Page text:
March 10, 2011

Sacred Rhythms: Preparing for Lent, 2011 Rhythms. We need rhythms. Rhythms anchor us, center us, keep us in touch with what has happened, what is happening, and what is yet to happen. A rhythm may move slowly at points, and more frenetically at others, but the cadence gives order to it. Breathing is a rhythm. Life happens in rhythm. But whose rhythms are we living in step with? Often, my rhythm is set by the events of my day. On a larger scale, the cadence of my yearly calendar is structured by my activity. There are long stretches of work and writing and travel, then a few stretches of vacations and breaks, then more flurry of activity for our kids and the things they are involved in. These are all good things. But do I want my life to follow the rhythm of my activity? Sacred rhythms keep us in line with the Spirit's work. They provide us with the space to listen, to look, to learn. While my calendar is shaped by my activity, the historic Church calendar is ordered by Christ's life and the Spirit's activity. The year is shaped by His birth, His revealing, His suffering, His death, His resurrection, His gift of the Spirit. I am learning to embrace the sacred rhythm of the Church Calendar to root my life, to ground my work, to keep me in a Groove much larger than my own self-centered world. The Church, of course, is not the first to recognize the value of sacred rhythms. They were following in the footsteps (rhythms!) of their Jewish forefathers, who had feast days and festivals and fasts that were given to them by God while they were still in the wilderness. Think of it: a wandering people with no home yet, no real routines or sense of place...and...
Excerpt from "LUCKY", Chap. 3: "The God-Dependent" [The following is an excerpt from Chapter 3 of Lucky: How the Kingdom Comes to Unlikely People.] There was a man who was looking for the kingdom. Sort of. He was blind. Nevertheless, with everything inside him, he was longing and looking for the rule of God to come. As a blind man in the first century, he was cast out onto the streets, perhaps because his family thought it was his sin that made God curse him with blindness. Either way, the blind in the first century were completely nonself- reliant. Society had done little to make basic survival possible for the handicapped. Pagans viewed them as weak, inferior to the healthy. Many Jews didn’t improve the situation. The blind, the cripple, the lame were also the poor, the others-dependent. They could do little for themselves. They were reduced to begging. Such was the case for Bartimaeus. He was a beggar, completely dependent on others for his survival. Every day he sat by the side of the road hoping he would get enough … food, drink, money, clothes … to make it through another day. Then one day, a crowd was going by. He heard whispers of the name: Jesus. The Jesus from Nazareth? he thought. The rabbi everyone has been talking about? Feet kept shuffling by him. Dirt was dancing around his skin. This was his moment. Bartimaeus cried out, “Son of David! Have mercy on me!” Son of David. That was Messiah-talk. It referenced the ancient prophecy from Isaiah. Did Bartimaeus really think Jesus was Messiah? His cry was met by the sound of angry voices. Male voices. Deep, gravelly barks. Be quiet! Enough out of you! Don’t trouble us! He had heard those voices his whole life. Voices that pushed him aside, told him where to...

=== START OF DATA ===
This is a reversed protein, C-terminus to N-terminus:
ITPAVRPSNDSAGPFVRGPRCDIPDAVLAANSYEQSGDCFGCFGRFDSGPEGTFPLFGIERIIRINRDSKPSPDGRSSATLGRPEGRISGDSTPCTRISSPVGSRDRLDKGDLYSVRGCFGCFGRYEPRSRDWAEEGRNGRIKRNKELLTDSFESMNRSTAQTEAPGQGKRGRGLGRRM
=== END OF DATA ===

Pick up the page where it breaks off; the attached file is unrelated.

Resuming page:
Glenn Packiam

Lead Pastor, new life DOWNTOWN, New Life Church, Colorado Springs, CO. Author and songwriter.

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